When I try to get it down to one sound, I can’t say there really is one. There’s just rappers. There’s just so many types of rappers her, but at the same time there isn’t, there’s more vibe/RnB artists like YenDo.

I don’t think there’s a particular sound. If you would come to the scene you would hear very very different artists and they all have their own influences. Same goes for me. I sound super super different than everyone in Montreal. Every artist that I respect in the city or that shapes the scene in Montreal are all super different to me. I haven’t seen one that was a good match or something. I think that’s good.

Mild Sauce• What’s your background in music, how’d you develop your sound?

I was really raised on RnB music. I was raised with women, like I have an older sister and my dad wasn’t really around so I was with my mom and my sister. My sister really put me onto music in general, Chris Brown, Sean Kingston…by the way I’m 17 years old, I’m about to be 18 next month, so I’m still very young.

I was raised on RnB. Plus my mom was super into alternative RnB and rock like Duran Duran and like old school vocals. Then there’s the newer stuff my sister put me onto. I was really into that until high school or the end of elementary and then I got into hip-hop like, “Fuck this is changing my life. Fuck this singing shit.”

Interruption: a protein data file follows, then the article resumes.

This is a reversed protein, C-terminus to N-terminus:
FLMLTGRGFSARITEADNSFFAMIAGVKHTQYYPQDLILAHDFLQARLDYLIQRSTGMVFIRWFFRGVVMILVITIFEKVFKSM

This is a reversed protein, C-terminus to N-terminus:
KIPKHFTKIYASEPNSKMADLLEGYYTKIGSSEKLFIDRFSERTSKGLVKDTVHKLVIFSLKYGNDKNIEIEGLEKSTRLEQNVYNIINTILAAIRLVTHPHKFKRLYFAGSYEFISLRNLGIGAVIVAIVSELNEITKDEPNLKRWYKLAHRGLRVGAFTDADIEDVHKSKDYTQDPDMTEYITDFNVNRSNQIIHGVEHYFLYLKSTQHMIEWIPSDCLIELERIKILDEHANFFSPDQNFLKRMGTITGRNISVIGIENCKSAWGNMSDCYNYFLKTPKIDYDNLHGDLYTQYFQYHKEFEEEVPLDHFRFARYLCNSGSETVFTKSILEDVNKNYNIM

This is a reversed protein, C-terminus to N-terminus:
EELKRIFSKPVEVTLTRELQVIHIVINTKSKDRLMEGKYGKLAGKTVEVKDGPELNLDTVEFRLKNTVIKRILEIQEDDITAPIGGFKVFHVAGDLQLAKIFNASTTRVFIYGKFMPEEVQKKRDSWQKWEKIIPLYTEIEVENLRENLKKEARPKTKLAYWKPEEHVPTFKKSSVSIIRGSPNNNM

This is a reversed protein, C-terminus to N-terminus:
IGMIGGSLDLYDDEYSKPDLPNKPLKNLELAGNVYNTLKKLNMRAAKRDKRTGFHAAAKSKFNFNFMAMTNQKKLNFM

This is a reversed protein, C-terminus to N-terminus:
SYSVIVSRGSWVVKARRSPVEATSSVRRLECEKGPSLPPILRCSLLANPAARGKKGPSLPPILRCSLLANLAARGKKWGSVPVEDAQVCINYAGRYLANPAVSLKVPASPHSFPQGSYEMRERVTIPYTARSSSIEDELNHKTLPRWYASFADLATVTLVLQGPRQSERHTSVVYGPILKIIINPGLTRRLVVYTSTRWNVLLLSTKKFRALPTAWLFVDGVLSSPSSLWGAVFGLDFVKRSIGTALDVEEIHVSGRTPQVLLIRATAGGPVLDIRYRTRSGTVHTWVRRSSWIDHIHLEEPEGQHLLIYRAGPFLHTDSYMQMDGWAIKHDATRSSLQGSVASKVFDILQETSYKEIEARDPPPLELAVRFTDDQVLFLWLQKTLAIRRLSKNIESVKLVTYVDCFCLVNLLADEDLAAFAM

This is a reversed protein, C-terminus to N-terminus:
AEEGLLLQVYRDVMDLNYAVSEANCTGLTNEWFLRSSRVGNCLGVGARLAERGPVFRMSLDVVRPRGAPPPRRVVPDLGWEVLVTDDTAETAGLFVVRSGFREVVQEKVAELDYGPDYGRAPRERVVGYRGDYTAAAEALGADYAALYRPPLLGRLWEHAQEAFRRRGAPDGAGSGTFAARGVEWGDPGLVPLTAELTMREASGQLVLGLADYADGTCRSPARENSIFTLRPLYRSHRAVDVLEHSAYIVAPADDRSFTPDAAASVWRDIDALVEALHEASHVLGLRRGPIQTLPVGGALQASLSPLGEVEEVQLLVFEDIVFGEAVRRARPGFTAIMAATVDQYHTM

I got onto an artist like Em. Then I got onto Kid Cudi and Kendrick Lamar. If you talk about old heads I was really into Wu-Tang and Biggie. When I rap hard you can kind of tell, you can hear my New York influence because I was really influenced by New York music. There was a point where all I listened to was Mob Deep and Nas. Then I had artists like Cudi and Kendrick and Kanye. Guys who made music. Guys who rapped but made music. Not just there to rap.

That’s where it all came together for me. I was raised on RnB, on New York rap and then more conceptual music like Cudi and Kendrick and Kanye. I was super into rock also so I have so many influences. That’s what made me, I was into alternative rock like the Chili Peppers and Led Zepplin, The Beatles. That’s my background. Really all those RnB/alternative rock and rap.

Mild Sauce • Tell us a bit about the music you have coming. 

We started working on the project about when I finished high school last year. I had the whole 372 idea. I made the first song, Velvetiers. As soon as I made that I knew what the album was going to be about. So we made that around last May and then we finished in November. we got it mastered. We had it for a while, maybe a good seven month process. Maybe a year if anything. Now that it’s out I’m really happy because I was able to perfectly put out my vision and what I wanted to on the album.